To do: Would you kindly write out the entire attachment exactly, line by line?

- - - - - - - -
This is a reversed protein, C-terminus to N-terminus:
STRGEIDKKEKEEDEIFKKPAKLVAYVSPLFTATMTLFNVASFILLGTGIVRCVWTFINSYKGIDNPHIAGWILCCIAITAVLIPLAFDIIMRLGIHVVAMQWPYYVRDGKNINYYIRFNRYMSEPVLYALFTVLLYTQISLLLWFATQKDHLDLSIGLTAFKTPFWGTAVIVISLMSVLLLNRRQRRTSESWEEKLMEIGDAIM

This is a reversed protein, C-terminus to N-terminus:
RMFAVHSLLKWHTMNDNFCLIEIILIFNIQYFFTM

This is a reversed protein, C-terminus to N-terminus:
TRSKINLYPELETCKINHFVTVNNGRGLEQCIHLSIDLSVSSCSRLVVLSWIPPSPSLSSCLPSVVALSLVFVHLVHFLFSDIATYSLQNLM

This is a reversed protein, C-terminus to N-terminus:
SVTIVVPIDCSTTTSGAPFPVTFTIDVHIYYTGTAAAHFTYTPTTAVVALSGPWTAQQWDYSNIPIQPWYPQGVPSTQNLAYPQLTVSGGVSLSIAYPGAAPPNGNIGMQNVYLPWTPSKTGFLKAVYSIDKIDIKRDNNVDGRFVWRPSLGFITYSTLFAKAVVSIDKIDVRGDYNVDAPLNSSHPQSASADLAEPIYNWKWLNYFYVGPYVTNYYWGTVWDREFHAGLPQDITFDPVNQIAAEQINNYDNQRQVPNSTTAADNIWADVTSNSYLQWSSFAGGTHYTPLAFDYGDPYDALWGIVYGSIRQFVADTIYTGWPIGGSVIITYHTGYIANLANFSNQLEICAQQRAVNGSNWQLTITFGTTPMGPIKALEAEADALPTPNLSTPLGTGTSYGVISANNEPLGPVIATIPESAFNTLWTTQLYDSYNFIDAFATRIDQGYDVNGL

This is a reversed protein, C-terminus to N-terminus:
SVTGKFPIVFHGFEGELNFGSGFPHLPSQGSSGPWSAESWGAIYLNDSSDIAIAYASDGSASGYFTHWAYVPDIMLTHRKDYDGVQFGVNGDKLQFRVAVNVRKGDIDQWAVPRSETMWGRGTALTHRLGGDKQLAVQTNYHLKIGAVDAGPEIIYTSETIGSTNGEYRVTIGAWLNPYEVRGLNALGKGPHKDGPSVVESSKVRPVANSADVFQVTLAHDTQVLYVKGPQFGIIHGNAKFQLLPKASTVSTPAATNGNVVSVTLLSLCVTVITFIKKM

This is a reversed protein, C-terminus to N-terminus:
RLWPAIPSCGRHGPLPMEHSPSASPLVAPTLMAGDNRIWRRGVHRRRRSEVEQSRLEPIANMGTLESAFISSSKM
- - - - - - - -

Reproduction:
This is a reversed protein, C-terminus to N-terminus:
STRGEIDKKEKEEDEIFKKPAKLVAYVSPLFTATMTLFNVASFILLGTGIVRCVWTFINSYKGIDNPHIAGWILCCIAITAVLIPLAFDIIMRLGIHVVAMQWPYYVRDGKNINYYIRFNRYMSEPVLYALFTVLLYTQISLLLWFATQKDHLDLSIGLTAFKTPFWGTAVIVISLMSVLLLNRRQRRTSESWEEKLMEIGDAIM

This is a reversed protein, C-terminus to N-terminus:
RMFAVHSLLKWHTMNDNFCLIEIILIFNIQYFFTM

This is a reversed protein, C-terminus to N-terminus:
TRSKINLYPELETCKINHFVTVNNGRGLEQCIHLSIDLSVSSCSRLVVLSWIPPSPSLSSCLPSVVALSLVFVHLVHFLFSDIATYSLQNLM

This is a reversed protein, C-terminus to N-terminus:
SVTIVVPIDCSTTTSGAPFPVTFTIDVHIYYTGTAAAHFTYTPTTAVVALSGPWTAQQWDYSNIPIQPWYPQGVPSTQNLAYPQLTVSGGVSLSIAYPGAAPPNGNIGMQNVYLPWTPSKTGFLKAVYSIDKIDIKRDNNVDGRFVWRPSLGFITYSTLFAKAVVSIDKIDVRGDYNVDAPLNSSHPQSASADLAEPIYNWKWLNYFYVGPYVTNYYWGTVWDREFHAGLPQDITFDPVNQIAAEQINNYDNQRQVPNSTTAADNIWADVTSNSYLQWSSFAGGTHYTPLAFDYGDPYDALWGIVYGSIRQFVADTIYTGWPIGGSVIITYHTGYIANLANFSNQLEICAQQRAVNGSNWQLTITFGTTPMGPIKALEAEADALPTPNLSTPLGTGTSYGVISANNEPLGPVIATIPESAFNTLWTTQLYDSYNFIDAFATRIDQGYDVNGL

This is a reversed protein, C-terminus to N-terminus:
SVTGKFPIVFHGFEGELNFGSGFPHLPSQGSSGPWSAESWGAIYLNDSSDIAIAYASDGSASGYFTHWAYVPDIMLTHRKDYDGVQFGVNGDKLQFRVAVNVRKGDIDQWAVPRSETMWGRGTALTHRLGGDKQLAVQTNYHLKIGAVDAGPEIIYTSETIGSTNGEYRVTIGAWLNPYEVRGLNALGKGPHKDGPSVVESSKVRPVANSADVFQVTLAHDTQVLYVKGPQFGIIHGNAKFQLLPKASTVSTPAATNGNVVSVTLLSLCVTVITFIKKM

This is a reversed protein, C-terminus to N-terminus:
RLWPAIPSCGRHGPLPMEHSPSASPLVAPTLMAGDNRIWRRGVHRRRRSEVEQSRLEPIANMGTLESAFISSSKM